What’s An Emerger Fly And How Do I Use Them?

emerger fly on fly fishing leader

What’s An Emerger Fly And How Do I Use Them?

Emerger fly patterns are lightweight flies designed to drift effortlessly with the current and hang just below the surface.

Emergers are a simple concept, they imitate emerging insect larvae and pupae making their way to the surface to molt into their next life cycle. Emerging insects have a difficult time breaking through the water tension that holds them back from the surface. Many will attempt and fail, which are easy pickings for trout. Others will never make it out of their nymphal shucks and some will hatch with misformed wings, which we call both “crippled emergers.”

Typically, emerger flies feature a collar of soft hackle and a small, thin body of dubbing or thread. To be honest, they are extremely underrated and should be a staple in every fly anglers box.

When should I use them?

On those days when insect activity is high and trout are actively feeding on insects not seen on the surface, such as caddis, midges, craneflies or mayflies. Typically, when you see trout rising they are either feeding on insects on top or just below the surface. With enough casts, you’ll figure out that maybe trout aren’t interested in taking dry flies sitting right on the top.

That’s when emergers are incredibly successful.

You can also incorporate them with great success within your nymphing rigs at any time. We usually tie them in above-beaded nymph flies so that they stay closer to the top of the water column.

How do I know when insects are emerging?

In calm pools and slack water, you’ll be able to see insects ‘popping’ out of the surface film. Caddis are moth-like insects that take flight the moment they break through the surface.

Often times you’ll see trout ‘smacking’ the surface or even going airborne in pursuit of these emerging caddis pupa swimming to the surface like a bullet. Mayflies and midges may sit on the surface a few moments before their wings dry and can take flight. Thick bubble pads on the surface and spider webs will collect insects so these are both great places to look for recent activity.

How do I fish emergers?

You can fish them however you like, but the two easiest ways are within a tandem nymph rig or by using multiple on a 2 or 3-fly rig and swing it cross currents. Position the first one at the end of your line or by using an adjustable dropper system 24-inches from the bottom of your leader. Then, tie the second emerger 12-inches to 20-inches below the first.

You can also fish emergers trailing below a dry fly. We recommend taking the time to set up an adjustable dropper system by using a backing barrel and a perfection-looped section of tippet. You’ll be able to use this system to slide your dry fly up or down based on the depth of the water, which will either bring your emerger fly up higher or lower within the water column.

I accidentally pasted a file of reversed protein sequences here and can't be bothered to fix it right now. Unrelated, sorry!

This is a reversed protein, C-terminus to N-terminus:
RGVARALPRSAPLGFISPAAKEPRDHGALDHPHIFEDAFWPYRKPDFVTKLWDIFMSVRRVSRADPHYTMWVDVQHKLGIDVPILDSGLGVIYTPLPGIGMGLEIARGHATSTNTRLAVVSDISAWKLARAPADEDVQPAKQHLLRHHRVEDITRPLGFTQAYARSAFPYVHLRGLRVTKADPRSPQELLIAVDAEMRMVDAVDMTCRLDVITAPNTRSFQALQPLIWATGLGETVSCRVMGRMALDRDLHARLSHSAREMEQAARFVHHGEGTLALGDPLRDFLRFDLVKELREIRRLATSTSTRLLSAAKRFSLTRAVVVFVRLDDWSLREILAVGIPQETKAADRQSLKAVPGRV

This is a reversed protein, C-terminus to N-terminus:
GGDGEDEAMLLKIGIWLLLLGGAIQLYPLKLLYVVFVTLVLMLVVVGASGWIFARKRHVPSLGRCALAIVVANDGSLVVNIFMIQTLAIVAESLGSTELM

What emerger flies are best to start with?

Soft hackle flies, in general, are the most versatile patterns you can use. Personally, I absolutely love fishing with Dusty’s Orange Pearl Soft Hackle fly in a size #12 or #16. It has a great color and just enough flash for hooking into trout left-and-right. Here’s a short list of our favorite emerger flies to start with:

  1. Dusty’s Orange Pearl Soft Hackle
  2. Hare’s Ear Soft Hackle
  3. Caddis Soft Hackle
  4. RS2 Emerger

What tippet or leader should I use?

Use a lighter tippet weight, such as a 5x or a 6x. Lighter weight tippets and leaders offer less drag and a more natural drift than stiffer weights.

For more natural movement, use a non-slip loop to tie your emerger flies onto your line. This allows your fly to twist and move with the current as opposed to locked in place with a clinch knot.

What weight fly rod is best for emergers?

You can use any fly rod weight and length to fish emergers. They are extremely lightweight flies so they don’t require anything specific. I would say that anything over 6-weight is overkill. Typically, we use an average 3 to 4 weight fly rod to fish for trout in varying lengths (depending on the size of water you’re fishing) 8-foot to 10 ½-foot.

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Comments (2)

  • Darrell Hicks

    Please explain an adjustable dropper system by using a backing barrel and a perfection-looped section of tippet.

    July 19, 2022 at 6:53 pm
  • Priscilla Schick

    I am a new fly fisher woman and appreciate all the basic information you posting. I always look forward to your next newsletter.

    July 21, 2022 at 9:01 am

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